Finn's been putting up such a stink in the morning that some of the other parents have either witnessed it or overheard the teachers talking about it. When M. ran in to another parent yesterday and mentioned that Finn has been crying a lot, she said, "I heard." But by the time I come pick him up in the afternoon, he is fine, his usual goofy self. In fact, he runs all over the classroom or playground, and refuses to let me corral him out the door. I've called his teacher once or twice at around 10 am just to check in, and according to her he's always doing great by the time she gets in (at 8:30, I think). He's been napping well, and eating well. And he's really taken to potty training. He's even pooped in the potty twice! Bringing the grand total to 3 times, since he's only done it once at home. So it's not like he's having a miserable time, he's just having a hard time separating from us in the morning.

I think part of the problem is that Finn is one of the first, if not the first, kids to get in each day. Most of the parents must work pretty locally, I guess. And his teachers don't come in until 8:30, so he has to hang out in a different classroom for the first part of the morning. If there was a mess of kids playing, or the teachers that he spends most of his time with, already there during drop off, it would probably go more smoothly.

There are a few other things about the school that bother us, like the fact that there's a TV in the classroom, which we didn't know they had. It gets used on Fridays for movie day and once or twice a week for a short video like a Barney or Elmo episode. I'd rather Finn be playing outside or reading or coloring or SOMETHING. A little TV is OK, but selfishly I'd like to reserve that for when Finn's at home and I need to cook dinner. For the amount of money we're paying, the school should have enough activities planned that they don't rely on TV. Also, there's never anyone at the front desk during drop off or pick up - we've never actually met the school director. She lives in another state, and her hours each day are ridiculously abbreviated. Finally, one of the other parents (the one I mentioned above) overheard Finn chattering away and told M. that she's glad there's another child now in her daughter's class that talks a lot. Apparently most of the kids in Finn's class are pretty quiet/don't talk much. That may have nothing to do with Finn's teachers, but it does make me anxious that in the younger classrooms, there isn't enough emphasis on talking to the infants and toddlers to help their language development. Worrisome for the baby, I guess. It also makes me worry that Finn won't continue to be challenged, since his class is focused on learning things that he mastered quite a while ago (colors, counting to 10, etc).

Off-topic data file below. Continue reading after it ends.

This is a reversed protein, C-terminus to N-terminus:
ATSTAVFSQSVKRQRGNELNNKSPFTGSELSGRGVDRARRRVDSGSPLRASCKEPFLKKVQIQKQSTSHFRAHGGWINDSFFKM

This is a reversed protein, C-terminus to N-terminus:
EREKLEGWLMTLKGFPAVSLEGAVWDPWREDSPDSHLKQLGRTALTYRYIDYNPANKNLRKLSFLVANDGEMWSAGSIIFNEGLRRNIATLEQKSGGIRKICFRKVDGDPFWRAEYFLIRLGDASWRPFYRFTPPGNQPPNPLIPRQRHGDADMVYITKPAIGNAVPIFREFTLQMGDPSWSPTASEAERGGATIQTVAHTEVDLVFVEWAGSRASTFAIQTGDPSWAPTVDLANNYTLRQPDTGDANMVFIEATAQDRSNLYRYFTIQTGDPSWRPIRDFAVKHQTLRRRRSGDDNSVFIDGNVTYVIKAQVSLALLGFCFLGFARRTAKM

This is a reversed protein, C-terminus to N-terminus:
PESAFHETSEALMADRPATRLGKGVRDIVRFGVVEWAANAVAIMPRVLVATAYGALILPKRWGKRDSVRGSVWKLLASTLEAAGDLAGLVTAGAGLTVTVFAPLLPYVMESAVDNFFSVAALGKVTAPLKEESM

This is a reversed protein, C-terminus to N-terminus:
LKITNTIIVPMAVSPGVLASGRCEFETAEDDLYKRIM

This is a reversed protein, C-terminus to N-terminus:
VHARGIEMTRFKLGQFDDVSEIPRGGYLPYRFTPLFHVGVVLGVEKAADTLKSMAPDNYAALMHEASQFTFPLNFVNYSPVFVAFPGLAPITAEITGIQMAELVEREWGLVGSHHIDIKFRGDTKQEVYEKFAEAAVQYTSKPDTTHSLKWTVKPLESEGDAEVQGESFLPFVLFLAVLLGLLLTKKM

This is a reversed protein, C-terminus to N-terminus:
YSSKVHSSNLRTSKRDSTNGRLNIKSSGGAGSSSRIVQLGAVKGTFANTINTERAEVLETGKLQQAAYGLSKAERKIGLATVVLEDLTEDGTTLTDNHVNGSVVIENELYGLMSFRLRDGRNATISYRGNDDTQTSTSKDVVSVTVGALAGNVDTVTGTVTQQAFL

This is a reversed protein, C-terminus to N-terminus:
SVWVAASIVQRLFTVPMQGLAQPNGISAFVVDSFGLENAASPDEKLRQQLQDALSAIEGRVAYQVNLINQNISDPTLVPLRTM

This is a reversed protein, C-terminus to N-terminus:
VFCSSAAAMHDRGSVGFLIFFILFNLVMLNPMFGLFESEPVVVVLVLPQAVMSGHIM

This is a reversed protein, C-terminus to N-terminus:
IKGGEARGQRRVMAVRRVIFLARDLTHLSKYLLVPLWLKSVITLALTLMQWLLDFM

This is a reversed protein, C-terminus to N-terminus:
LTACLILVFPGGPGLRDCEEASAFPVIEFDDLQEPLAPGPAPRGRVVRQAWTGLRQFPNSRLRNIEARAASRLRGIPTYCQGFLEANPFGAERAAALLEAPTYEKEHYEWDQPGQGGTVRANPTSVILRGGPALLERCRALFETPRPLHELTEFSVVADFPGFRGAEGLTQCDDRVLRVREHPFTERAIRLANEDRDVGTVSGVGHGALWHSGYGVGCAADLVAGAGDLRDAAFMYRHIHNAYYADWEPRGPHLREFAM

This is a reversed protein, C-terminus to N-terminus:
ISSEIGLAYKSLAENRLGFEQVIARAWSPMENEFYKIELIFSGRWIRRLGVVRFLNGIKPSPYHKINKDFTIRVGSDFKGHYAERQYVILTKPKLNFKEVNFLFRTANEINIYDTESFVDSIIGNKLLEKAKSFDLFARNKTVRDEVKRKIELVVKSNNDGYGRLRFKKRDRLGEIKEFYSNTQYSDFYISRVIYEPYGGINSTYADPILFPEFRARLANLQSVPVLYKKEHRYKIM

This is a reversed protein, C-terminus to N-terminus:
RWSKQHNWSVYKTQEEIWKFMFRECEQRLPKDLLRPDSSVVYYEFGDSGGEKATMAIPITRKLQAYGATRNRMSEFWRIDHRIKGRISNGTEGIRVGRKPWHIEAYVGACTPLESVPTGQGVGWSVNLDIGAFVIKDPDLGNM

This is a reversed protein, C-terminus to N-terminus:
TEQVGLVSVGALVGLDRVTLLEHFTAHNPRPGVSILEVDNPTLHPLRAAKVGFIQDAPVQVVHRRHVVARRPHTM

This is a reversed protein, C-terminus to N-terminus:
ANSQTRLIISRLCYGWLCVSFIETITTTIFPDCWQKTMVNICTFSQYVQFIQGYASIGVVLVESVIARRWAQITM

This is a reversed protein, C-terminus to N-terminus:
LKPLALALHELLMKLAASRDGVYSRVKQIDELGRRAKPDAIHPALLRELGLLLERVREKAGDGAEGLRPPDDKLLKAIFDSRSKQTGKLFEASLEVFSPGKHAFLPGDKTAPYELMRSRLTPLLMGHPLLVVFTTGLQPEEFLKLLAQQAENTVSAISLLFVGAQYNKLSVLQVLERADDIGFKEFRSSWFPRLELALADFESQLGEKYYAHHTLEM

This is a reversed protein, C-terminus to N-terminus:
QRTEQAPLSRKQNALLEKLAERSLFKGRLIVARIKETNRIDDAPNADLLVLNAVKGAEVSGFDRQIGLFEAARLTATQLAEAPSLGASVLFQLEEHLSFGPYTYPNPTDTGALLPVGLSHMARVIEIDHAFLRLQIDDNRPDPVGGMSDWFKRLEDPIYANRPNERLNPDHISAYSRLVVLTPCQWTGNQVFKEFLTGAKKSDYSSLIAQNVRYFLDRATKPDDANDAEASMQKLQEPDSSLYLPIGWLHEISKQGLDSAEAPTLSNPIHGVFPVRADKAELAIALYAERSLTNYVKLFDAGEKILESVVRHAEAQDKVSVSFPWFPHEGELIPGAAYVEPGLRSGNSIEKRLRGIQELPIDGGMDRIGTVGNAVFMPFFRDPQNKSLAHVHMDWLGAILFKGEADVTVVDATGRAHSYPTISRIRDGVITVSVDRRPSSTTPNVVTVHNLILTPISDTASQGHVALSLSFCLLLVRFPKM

All of this makes M. and I second guess our decision, of course. Did we do the right thing? But of course we need to give it more time. And I think it's natural to focus too much on the negative when there's "no going back" on our decision.

On the bright side, after a week of tears, we had a breakthrough yesterday at drop off. Finn was in a very good mood, and told M. he wanted to play with his new friends. Luckily, two of them were already at school when they walked in. Finn gave M. a hug, allowed himself to be distracted, and M. walked out with nary a tear in sight. I haven't gotten this morning's drop off report yet, but I'm hoping we've turned a corner. Finn still said this morning that he didn't want to go to his new school, but hopefully by the time he got there he was happily resigned to the idea. At pick up time, too, I've also been coming in to find him playing with other kids, rather than just running around and doing his own thing.